Learning to read in the early elementary school years is part of the usual experience of young learners, but for children with reading difficulty, literacy skills are not achieved in the typical way. It has often been assumed that core reading difficulties involve language alone.
However, problems in learning to read for a large proportion of these children can go beyond basic language and naming skills. Sensory processes related to vision also seem to be atypical in a sizeable number of children with reading difficulty. Brain mechanisms involved with vision such as motion detection, visual attention, visual working memory, and visual information processing are related to phonological awareness and naming speed.
Our program of research is designed to shed light on the roles that visual processes play in reading success and failure, and to examine how the relationships between visual and phonological components in early literacy change with improved reading skill. To study this, we use many different methodologies including behavioural games, eye-tracking, and neuroimaging techniques (EEG).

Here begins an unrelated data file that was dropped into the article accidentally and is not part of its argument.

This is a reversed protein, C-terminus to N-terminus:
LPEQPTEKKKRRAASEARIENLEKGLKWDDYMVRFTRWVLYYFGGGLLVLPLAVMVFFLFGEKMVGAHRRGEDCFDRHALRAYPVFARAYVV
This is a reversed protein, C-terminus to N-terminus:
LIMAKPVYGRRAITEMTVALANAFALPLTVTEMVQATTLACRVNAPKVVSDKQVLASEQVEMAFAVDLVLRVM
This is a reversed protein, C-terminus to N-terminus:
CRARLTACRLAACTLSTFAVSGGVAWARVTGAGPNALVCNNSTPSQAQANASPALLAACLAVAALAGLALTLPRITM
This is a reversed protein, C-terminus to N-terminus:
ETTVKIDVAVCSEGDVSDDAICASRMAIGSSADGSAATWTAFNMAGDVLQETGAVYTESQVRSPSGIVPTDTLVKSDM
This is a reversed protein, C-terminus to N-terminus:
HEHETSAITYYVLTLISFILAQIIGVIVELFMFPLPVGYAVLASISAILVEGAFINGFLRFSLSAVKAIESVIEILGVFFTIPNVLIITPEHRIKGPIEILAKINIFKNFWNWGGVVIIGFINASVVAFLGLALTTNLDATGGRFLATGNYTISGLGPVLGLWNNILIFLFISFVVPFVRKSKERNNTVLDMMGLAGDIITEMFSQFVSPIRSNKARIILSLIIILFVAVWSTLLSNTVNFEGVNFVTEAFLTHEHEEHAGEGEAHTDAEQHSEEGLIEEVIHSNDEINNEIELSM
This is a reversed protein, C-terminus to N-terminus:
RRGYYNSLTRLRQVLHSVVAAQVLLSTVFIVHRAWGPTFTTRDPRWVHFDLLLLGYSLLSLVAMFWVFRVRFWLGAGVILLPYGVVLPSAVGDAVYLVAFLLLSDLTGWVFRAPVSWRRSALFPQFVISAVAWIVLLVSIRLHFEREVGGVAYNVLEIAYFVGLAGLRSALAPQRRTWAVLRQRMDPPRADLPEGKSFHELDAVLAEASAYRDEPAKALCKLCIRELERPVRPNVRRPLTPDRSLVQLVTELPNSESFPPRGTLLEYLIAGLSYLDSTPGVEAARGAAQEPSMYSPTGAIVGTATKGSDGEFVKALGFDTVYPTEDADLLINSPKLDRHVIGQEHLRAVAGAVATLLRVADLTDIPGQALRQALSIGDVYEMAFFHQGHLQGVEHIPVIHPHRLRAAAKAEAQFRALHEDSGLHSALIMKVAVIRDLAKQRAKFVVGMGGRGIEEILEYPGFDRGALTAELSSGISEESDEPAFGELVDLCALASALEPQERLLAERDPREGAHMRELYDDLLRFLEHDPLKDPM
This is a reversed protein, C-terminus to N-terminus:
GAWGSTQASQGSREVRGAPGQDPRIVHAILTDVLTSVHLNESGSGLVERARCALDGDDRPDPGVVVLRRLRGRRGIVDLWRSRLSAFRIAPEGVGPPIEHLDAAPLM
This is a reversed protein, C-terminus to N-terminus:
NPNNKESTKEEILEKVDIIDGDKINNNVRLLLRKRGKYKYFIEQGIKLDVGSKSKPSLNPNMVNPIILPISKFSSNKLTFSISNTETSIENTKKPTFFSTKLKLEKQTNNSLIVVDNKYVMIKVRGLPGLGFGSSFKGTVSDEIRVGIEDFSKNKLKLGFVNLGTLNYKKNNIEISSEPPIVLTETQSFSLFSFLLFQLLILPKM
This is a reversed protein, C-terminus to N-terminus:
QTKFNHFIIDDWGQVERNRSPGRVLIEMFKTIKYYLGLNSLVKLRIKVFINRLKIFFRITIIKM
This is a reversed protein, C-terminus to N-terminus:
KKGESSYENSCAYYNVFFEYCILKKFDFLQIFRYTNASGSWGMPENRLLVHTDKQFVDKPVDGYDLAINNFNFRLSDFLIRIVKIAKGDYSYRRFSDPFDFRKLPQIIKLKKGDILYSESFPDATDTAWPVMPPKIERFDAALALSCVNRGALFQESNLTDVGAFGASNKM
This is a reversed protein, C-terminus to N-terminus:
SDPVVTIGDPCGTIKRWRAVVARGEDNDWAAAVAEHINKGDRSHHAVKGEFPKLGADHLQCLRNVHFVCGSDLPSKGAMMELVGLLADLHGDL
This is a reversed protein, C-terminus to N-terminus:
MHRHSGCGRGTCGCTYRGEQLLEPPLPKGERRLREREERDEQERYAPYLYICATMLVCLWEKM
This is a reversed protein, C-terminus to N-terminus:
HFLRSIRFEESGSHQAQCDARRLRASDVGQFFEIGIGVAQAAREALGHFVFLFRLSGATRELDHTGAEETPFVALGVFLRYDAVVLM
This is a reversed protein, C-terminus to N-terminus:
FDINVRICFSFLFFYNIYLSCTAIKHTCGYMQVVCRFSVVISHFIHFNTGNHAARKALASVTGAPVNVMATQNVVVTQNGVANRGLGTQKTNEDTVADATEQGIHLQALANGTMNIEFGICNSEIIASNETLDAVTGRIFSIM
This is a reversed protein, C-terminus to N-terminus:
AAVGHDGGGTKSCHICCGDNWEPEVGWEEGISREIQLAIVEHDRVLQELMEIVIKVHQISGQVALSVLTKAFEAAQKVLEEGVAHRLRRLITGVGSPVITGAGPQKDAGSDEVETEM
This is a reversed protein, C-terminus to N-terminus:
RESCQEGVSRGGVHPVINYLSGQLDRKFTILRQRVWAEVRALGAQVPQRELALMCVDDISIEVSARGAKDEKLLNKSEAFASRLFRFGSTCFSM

Our end goal is to better understand those children who are struggling with learning to read, and create interventions to help them. We hope you can help!
Early Years Reading Lab undergraduate Honours students, Angela Harrison-Blackburn, Alexis Koffman, CJ Quesada, and Dominique Ruest recently completed their projects.
Welcome to Samantha Pierce, URA award recipient, and Victoria Tess, PURE Award recipient, who are helping design experimental tasks for our longitudinal study on sensory and language sampling in reading acquisition.
Congratulations to School Psychology M.A. student Francesca Silla for receiving Research Manitoba funding to continue her Master's thesis work on the development of visual attention and decoding!
Congratulations also to Alexis Koffman for winning a CGS-M award.
Our School Psychology M.A. student Rebecca Madziak recently defended her master's thesis "Morphological segmenting skills in reading-impaired children: An ERP study." Great job!